Hensby sees highs and lows of golf

AUGUSTA, Ga. -- Hidden among the princes of the game, with their pedigreed swings and their jet leases, there is a ringer. There's a guy who worked as a mailman during the day and washed restaurant dishes at night, a guy who came to America and slept in his car rather than return to Australia.

That guy is Mark Hensby, and he's two strokes out of the lead at The Masters. Hensby shot a 69 in the opening round, and made seven pars Friday before rain suspended play. That's steady golf, and when you've heard the 33-year-old Aussie's story, steady fits him like a new Dry-Joy.

"I see a lot of the guys out here, and they've never worked a day in their lives," Hensby said. "I see how they treat people. That's not right. They've never seen a different side of how people have to make a living."

Hensby grew up in Tamworth, a town of 32,000 about 4 hours northwest of Sydney. "It's the country music capital of Australia," he said, which could be like a town known as the kangaroo capital of Texas, but never mind. His dad Jim was in the Air Force. His mom Enid still manages a restaurant.

Hensby learned to play golf at age 12, and three years later, his handicap was plus-two. But when he finished school at age 17, he put his clubs away for three years.
"I always wanted to play golf," Hensby said. "I just didn't have time to do it the way I wanted to do it."

For one thing, it would have interfered with his day job with Australian Post (the mail service, not a newspaper). He worked in a restaurant at night, but it took four attempts to get him to own up to dishwashing.

"Don't you dare print that!" he said.

When the lure of the golf course proved too much to resist, Hensby quickly established himself as one of the top amateurs in Australia. He came to the United States, to Chicago, where his mates Ray and Julie Magill lived, in the spring of 1994. One week later, he stood outside the ropes at the Augusta National Golf Club, watching and dreaming.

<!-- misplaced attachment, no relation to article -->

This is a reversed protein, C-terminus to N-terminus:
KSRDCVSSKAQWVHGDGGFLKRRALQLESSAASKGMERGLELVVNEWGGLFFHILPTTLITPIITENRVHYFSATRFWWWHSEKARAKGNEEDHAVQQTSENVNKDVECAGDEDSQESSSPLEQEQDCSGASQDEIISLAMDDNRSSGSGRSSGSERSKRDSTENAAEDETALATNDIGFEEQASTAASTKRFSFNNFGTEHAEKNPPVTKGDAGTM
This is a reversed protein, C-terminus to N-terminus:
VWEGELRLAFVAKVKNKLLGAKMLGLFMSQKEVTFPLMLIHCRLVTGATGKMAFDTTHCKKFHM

Hensby went back to Chicago and continued practicing. He caddied three days a week at Butler National, the male-only club that once hosted the Western Open, and he practiced at Cog Hill, one of the best public courses in the nation.

Soon he had a couple of grand to his name, which seemed like plenty, until the Magills moved back to Australia. The only place Hensby knew to go was Cog Hill, so he practiced there by day and slept there by night.

In his Mercury hatchback. In the practice range parking lot. In October and November. In Chicago.

The biggest problem? "Keeping warm," he said.

When he got cold underneath all his jackets, Hensby would wake up, drive a few laps around the parking lot until the heater kicked in, then turn the car off and go back to sleep.

"You think, 'What am I doing? Is it really worth it?,' " he said.

Eventually, one of the range managers busted him, and told him his nights in his Motel V-6 would have to end. But the manager got him a spare room in the condo of an employee at Cog, a guy named Tom Paxson. Hensby stayed in the United States, turned pro, and went to the PGA Tour Q School.

Hensby made it onto the Nationwide Tour in 1997, and after seven seasons, he got on the PGA Tour for good a year ago. He won the John Deere Classic, had eight top-10 finishes, won more than $2.7 million, and the only dishes he washes any more are his own.

This week, he returned to Augusta National for the first time since his second week in America. His five-year-old son Chase caddied for him in the Par-3 Contest. He's on the leaderboard.

And he drives a Mercedes, which he has yet to sleep in.

Ivan Maisel is a senior writer for ESPN.com. He can be reached at Ivan.Maisel@espn3.com.